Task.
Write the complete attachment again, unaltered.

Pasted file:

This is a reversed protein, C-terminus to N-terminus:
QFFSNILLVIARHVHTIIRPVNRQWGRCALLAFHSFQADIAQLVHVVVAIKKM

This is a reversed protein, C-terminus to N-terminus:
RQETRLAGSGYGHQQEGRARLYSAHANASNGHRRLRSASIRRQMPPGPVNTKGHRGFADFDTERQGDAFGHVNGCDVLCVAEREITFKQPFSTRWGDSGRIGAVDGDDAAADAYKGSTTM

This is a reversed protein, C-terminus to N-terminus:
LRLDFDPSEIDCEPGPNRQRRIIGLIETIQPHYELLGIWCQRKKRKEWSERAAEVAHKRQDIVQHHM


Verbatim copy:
This is a reversed protein, C-terminus to N-terminus:
QFFSNILLVIARHVHTIIRPVNRQWGRCALLAFHSFQADIAQLVHVVVAIKKM

This is a reversed protein, C-terminus to N-terminus:
RQETRLAGSGYGHQQEGRARLYSAHANASNGHRRLRSASIRRQMPPGPVNTKGHRGFADFDTERQGDAFGHVNGCDVLCVAEREITFKQPFSTRWGDSGRIGAVDGDDAAADAYKGSTTM

This is a reversed protein, C-terminus to N-terminus:
LRLDFDPSEIDCEPGPNRQRRIIGLIETIQPHYELLGIWCQRKKRKEWSERAAEVAHKRQDIVQHHM